Five years ago, at a major legal technology conference in New York City, the topic of cybersecurity was overshadowed by a sea of document management and billing system vendors. eDiscovery captured the lion’s share of attention. Arguing that law firms must address cyberthreats was like telling attendees that the world was about to be invaded by marauding aliens from another galaxy. Then, like the movie “Independence Day,” cyberthreats arrived and hovered over law firms, preparing for a global assault.

The attack on Wall Street law firms Cravath, Swaine & Moore LLP and Weil, Gotshal & Manges LLP demonstrated how stolen FDA fillings and press releases could be used to make millions of dollars in illegal stock trades. The Paradise Papers and Panama Papers demonstrated that hackers could monetize or weaponize even innocuous tax law files. Ransomware attacks collected a pirate’s bounty in payments, cost a small fortune in lost billable hours and did untold damage to many firms’ reputations. Today, ransoms are morphing into extortion as hackers demand payment to avoid exposure of damaging information. Even nation state actors target law firms, finding it easy to access their lucrative clients or working in retaliation for political actions, as demonstrated in the case studies below.

The risk to law firms is apparent. In October 2018, the American Bar Association (ABA) issued a Formal Opinion, expanding on Rule 1.4. Formal Opinion 483 references a “duty of competence,” an “obligation to monitor for a data breach” and the necessity to “stop the breach” and “determine what occurred.” The duty to competence explicitly references a 2012 modification to Rule 1.1 that obligates law practitioners to understand the risks of the technology they use.

As the nexus of the global economy, the legal community establishes and interprets legislation, shepherds’ mergers and acquisitions, drives patent and files intellectual property claims. This myriad of highly profitable, confidential information ensures law firms will remain a preferred cybercriminal target. In fact, eSentire data shows law firms are one of the top five industries targeted by cybercriminals. Various reporting agencies find similar results with law firms accounting for almost 10 percent of breaches.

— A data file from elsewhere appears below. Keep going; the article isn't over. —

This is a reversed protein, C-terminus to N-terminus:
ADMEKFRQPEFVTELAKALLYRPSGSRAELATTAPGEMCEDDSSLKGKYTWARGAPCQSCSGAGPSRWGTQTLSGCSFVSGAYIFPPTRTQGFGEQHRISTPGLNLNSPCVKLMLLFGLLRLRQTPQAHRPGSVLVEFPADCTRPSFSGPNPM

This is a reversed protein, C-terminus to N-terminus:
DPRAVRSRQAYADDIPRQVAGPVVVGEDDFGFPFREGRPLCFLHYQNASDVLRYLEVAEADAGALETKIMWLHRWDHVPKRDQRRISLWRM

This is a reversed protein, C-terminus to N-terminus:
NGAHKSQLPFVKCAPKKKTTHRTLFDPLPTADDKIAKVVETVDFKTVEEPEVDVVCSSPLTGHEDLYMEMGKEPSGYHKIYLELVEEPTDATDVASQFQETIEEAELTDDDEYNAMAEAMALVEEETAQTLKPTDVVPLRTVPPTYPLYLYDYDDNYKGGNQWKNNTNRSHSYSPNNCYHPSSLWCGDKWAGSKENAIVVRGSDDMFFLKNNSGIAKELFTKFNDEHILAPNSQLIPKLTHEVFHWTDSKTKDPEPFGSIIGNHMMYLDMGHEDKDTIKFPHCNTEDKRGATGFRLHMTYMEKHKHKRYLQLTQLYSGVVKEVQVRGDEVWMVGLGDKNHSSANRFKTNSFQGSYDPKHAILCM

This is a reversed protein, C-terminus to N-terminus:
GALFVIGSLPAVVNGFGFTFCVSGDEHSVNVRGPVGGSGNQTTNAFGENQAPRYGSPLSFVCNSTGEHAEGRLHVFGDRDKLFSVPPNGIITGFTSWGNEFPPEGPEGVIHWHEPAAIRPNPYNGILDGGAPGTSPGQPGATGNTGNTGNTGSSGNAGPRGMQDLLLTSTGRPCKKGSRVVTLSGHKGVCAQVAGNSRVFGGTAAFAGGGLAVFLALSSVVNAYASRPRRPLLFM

As an industry, law firms have improved their overall cybersecurity practices, which has resulted in a lower than average amount of nuisance cyberattacks as compared to other industries such as healthcare, manufacturing and energy. Legal and IT practitioners no longer smirk with disbelief when they hear about elaborate cyberattacks on their counterparts. Now discussions center on ways to reduce risk, advanced measures of performance and bringing all levels of a firm into training, incident simulations and board-level planning.

eSentire’s security analysts are pitted against smash-and-grab thugs, criminal cartels and nation state actors. Every year, eSentire Security Operations Center (SOC) teams analyze billions of indicators of compromise to identify real threats and contain attacks before they disrupt our clients’ businesses. This mission critical data contains a trove of enlightening trends and patterns that can be used to identify top vulnerabilities, popular attack vectors and tradecraft used by cybercriminals.

In law enforcement parlance, “means, motives and opportunities” should frame the tenants of your cybersecurity program. Knowing your adversaries’ capabilities helps focus priorities. Identifying their opportunities flags your security gaps or vulnerabilities. And, of course, knowing their motives highlights what assets they seek and which ones you must protect.

Today we are releasing our inaugural Threat Intelligence Spotlight on the Legal Industry, a report that provides a wealth of information that law firms can leverage to reduce their cyber risk profile. The report explores the most common malware, top vulnerabilities and phishing lures used to infiltrate law firms. As the expression goes: “A wise person gets more use from his enemies than a fool from his friends.” This report provides a focused exploration of the actions of your adversaries, along with actionable recommendations to improve your ability to protect your clients and reputation.

The full report can be downloaded here: https://www.esentire.com/resource-library/2019-legal-threat-report/

MarkSangster1
Mark Sangster
Vice President and Industry Security Strategist

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Articles and reports written by eSentire staff and our Threat Intelligence Research Group.

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